Telemedicine found effective at treating nursing home residents with Parkinson's

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Telemedicine improves both motor function and quality of life in nursing home residents with Parkinson's, according to a newly released report.

The remote clinical visits conducted in the trial were similar to most in-person doctor visits. They consisted of patient health updates, medication reviews and motor skills evaluations. Trained nurses at the Presbyterian Home for Central New York assisted specialists at the University of Rochester Medical Center (URMC) with certain aspects of the visit. Researchers followed 14 patients, some of whom received telemedicine treatments, some of whom did not. At the end of the six-month study, those who received telemedicine treatments demonstrated improved motor functions and quality of life. They also reported greater satisfaction of care than the non-telemedicine group.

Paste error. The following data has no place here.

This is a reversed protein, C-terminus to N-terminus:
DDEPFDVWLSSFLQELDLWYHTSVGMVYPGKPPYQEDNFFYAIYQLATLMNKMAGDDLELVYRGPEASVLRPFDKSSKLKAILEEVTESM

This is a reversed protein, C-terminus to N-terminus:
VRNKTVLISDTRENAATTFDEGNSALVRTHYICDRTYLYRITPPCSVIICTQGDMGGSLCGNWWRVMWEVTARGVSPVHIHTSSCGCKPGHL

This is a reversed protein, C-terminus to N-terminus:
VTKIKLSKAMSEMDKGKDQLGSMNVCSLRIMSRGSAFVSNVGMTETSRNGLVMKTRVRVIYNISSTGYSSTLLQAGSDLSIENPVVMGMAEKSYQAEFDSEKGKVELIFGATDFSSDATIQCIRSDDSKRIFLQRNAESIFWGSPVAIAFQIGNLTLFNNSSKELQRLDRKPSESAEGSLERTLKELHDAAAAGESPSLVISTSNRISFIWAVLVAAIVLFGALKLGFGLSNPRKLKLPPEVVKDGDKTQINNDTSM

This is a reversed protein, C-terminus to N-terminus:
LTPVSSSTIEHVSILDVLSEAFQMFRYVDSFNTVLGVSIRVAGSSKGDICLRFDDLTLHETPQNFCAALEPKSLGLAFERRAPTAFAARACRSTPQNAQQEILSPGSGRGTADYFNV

Reacting to the success of the trial, the Presbyterian Home sought additional funding to extend the program, according to report authors. While telemedicine is more cost-effective than hospital visits, funding issues remain a stumbling block to its widespread use. Results of the study were released at the International Congress of Parkinson's Disease and Movement Disorder in Paris earlier this month.